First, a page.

Pain, discomfort, abundant salivation, fever, diarrhea. All these symptoms of the infant are often associated with baby teething. But are all these the signs of teeth eruption? Or can they signal different illnesses? This guide to baby teething should help you understand the real signs and symptoms.
Then, check out the teething timeline to know what to expect and when.
BABY TEETHING SIGNS AND SYMPTOMS
Baby teething is a natural process that starts at about six months of age and lasts for about two years. In other words, your baby’s teeth will erupt at any time between six and 30 months, in established stages. However, the baby teething timeline is only indicative. Some babies have their first teeth earlier, others later.
Whenever teething will happen, rest assured that you’ll know it. Your bundle of joy will suddenly get fussier; that’s why most parents believe that infants feel discomfort or pain. Yet, there is no scientific evidence to support these statements. In fact, pediatricians and dentists confirm that babies feel no pain when the teeth erupt (do you remember feeling pain when your wisdom teeth erupted?).
What stands behind the fussiness of the baby is the “novelty” he or she perceives within the mouth. In particular, the most annoying baby teething phases are the first one, when the first incisors erupt, and the eruption of the molars.
The incisors cause discomfort mainly because the sensation is new. Your baby didn’t have any teeth before and simply feels strange. The molars are the biggest teeth and are very different from the incisors, so they also cause discomfort.
Therefore, more than pain, we can talk about nuisance.
HOW TO ALLEVIATE BABY TEETHING SYMPTOMS
Although not painful, baby teething comes with inflammation and discomfort. Your baby will feel cranky and moody. Gum massage can help alleviate the symptoms; you can either massage the baby’s gums with your fingers or give the baby a teething toy.
Some teething toys even contain a coolant that helps alleviate discomfort. Just keep the toy in the fridge or freezer for at least a few hours before giving it to the baby.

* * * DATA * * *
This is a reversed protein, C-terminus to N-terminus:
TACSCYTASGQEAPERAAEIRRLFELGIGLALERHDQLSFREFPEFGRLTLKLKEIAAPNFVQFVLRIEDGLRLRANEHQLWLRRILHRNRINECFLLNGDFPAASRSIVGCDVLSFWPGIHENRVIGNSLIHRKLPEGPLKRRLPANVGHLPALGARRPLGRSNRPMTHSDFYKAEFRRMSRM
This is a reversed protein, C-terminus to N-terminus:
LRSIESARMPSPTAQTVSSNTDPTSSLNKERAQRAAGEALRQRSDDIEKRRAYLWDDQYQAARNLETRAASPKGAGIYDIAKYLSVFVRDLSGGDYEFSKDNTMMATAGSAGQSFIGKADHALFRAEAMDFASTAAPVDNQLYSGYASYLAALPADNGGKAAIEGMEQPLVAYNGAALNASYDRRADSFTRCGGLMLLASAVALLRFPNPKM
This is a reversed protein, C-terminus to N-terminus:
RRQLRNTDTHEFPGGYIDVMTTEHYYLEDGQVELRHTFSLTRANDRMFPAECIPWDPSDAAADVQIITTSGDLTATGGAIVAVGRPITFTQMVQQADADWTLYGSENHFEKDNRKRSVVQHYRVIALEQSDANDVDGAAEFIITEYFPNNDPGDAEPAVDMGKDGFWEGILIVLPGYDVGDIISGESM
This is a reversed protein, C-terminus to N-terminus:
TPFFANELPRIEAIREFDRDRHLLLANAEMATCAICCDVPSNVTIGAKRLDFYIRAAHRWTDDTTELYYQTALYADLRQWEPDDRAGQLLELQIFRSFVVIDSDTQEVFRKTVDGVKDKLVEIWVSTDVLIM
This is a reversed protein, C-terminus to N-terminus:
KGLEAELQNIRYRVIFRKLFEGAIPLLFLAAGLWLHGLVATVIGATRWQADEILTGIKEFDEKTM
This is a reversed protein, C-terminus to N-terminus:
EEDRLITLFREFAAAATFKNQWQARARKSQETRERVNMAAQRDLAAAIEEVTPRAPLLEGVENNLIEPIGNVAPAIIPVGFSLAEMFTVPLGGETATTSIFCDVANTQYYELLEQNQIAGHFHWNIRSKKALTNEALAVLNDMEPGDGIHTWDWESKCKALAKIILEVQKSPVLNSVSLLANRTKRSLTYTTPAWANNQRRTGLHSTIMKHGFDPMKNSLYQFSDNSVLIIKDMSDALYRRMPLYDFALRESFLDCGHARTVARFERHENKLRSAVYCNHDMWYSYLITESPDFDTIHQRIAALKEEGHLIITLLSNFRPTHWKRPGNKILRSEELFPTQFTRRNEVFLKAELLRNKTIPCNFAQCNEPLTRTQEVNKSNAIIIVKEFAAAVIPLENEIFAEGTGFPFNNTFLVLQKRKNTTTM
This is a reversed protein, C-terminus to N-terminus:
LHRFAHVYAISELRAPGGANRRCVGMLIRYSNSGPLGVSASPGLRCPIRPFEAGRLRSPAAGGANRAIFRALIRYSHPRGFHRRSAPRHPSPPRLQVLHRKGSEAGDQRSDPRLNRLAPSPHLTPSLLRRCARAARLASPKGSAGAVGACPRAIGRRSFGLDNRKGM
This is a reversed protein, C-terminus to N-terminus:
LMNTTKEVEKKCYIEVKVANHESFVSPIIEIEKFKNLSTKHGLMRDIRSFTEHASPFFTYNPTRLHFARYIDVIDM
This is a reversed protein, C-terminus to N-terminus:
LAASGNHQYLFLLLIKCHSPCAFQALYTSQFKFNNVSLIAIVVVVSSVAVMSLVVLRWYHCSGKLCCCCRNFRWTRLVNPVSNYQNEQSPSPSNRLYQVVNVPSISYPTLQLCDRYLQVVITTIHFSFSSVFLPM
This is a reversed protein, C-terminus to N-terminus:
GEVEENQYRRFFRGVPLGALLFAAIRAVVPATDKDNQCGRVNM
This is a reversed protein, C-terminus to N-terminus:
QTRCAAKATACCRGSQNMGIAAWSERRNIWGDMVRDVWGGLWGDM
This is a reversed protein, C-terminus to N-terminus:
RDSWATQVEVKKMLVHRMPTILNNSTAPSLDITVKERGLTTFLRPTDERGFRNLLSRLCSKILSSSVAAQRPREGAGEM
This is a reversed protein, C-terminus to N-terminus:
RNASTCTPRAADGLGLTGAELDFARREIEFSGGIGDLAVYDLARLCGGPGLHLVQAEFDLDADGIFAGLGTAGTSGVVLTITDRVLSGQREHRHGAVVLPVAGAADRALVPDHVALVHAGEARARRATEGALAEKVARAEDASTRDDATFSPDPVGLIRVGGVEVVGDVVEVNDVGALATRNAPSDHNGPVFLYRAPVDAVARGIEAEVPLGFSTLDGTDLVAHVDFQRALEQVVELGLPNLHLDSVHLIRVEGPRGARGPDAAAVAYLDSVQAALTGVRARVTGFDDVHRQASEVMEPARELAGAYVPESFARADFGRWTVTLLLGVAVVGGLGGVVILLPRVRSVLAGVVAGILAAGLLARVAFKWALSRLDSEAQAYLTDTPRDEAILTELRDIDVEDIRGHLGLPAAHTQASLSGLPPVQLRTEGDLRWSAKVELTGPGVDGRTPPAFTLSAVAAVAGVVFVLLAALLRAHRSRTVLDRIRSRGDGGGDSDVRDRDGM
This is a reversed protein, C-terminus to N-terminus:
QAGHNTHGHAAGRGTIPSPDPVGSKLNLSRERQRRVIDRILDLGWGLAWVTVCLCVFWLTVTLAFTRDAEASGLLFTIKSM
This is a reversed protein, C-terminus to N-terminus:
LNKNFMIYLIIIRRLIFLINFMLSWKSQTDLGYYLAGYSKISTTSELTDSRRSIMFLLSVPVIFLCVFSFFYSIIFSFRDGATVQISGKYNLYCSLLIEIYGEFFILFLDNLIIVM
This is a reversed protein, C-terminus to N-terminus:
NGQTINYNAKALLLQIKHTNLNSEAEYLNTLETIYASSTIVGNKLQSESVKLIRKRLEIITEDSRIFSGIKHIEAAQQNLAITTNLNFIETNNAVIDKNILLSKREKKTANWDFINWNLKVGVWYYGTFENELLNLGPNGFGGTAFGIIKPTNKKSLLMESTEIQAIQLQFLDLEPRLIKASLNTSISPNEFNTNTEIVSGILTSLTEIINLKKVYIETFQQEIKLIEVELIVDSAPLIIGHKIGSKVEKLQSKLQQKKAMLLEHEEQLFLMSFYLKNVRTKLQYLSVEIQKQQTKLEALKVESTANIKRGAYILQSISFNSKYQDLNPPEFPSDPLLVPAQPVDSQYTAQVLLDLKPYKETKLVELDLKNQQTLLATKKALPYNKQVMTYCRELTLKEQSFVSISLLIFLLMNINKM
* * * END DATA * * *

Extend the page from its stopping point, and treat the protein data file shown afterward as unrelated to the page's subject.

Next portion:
The anesthetic effect of the cold combined with the massage exerted by the rough surface distracts the child from the annoying feeling.
Cuddling is another effective remedy. A bit of pampering and perhaps a massage of the gums with the fingers give the little one a beneficial feeling of being looked after and consoled. Cold drinks, such as cold herbal infusion, can also help.
WHAT TO DO IF BABY CAN’T SLEEP?
Sleep difficulties are a common symptom of teething and they are usually triggered by the tension felt in the gums. In these cases, cuddling is the best remedy.
WHAT ABOUT TEETHING FEVER AND DIARRHEA?
Baby teething often coincides with fever and diarrhea. However, the symptoms are unrelated to teething and, more often than not, they are associated with other conditions that develop in parallel with teething. These conditions include colds, gastrointestinal infections, and flues.
As we already explained in a previous article, teething fever is more of a myth and if fever occurs while teething, you should talk to your pediatrician and investigate the causes. Diarrhea is also associated with viral or bacterial infections and it has nothing to do with teething.
BABY TEETHING TIMELINE
As mentioned above, baby teething begins on average at six months. However, there have been reported cases of babies growing their first incisors at only three months, while other babies only started teething at around nine months.
Talking about averages, teething begins at six months and ends at 30 months. The first teeth to grow are the lower central incisors, followed by the upper central incisors at about seven months.
Until the first birthday, your baby will also grow the upper and lower lateral incisors. If you’re breastfeeding, the eruption of these teeth will bring new challenges to the breastfeeding routine; at the same time, the baby will also be able to chew on things, which will help with food diversification.
The next teeth to erupt are the first molars, between the twelfth and eighteenth month. By now, the baby is mastering chewing and doesn’t feel all that discomfort related to teething anymore. The first molars are followed by the canines which erupt between the eighteenth and twenty-fourth month.
The last to erupt are the second molars; by the thirtieth month, the baby will have a full set of deciduous teeth and will master the art of biting and chewing.
Baby teething is characterized by fussiness and crankiness, but babies hardly feel pain. These symptoms are triggered by gum tension and discomfort caused by a new experience.
Fever and diarrhea are often related to viral or bacterial infections. These symptoms are unrelated to teething, although they can develop in parallel. This often leads parents to think the two conditions are related and delay the appointment with the pediatrician.
Yet, you should talk to your doctor as soon as the baby develops either one of these symptoms because they can indicate a serious affection.
In broad terms, use coolant teething toys and massage the gums of your baby to alleviate discomfort. Other than this, just wait for the time to pass and for the fussiness to go. Everything will happen naturally and in the end, your bundle of joy will have a full set of strong teeth to use to bite and chew new foods.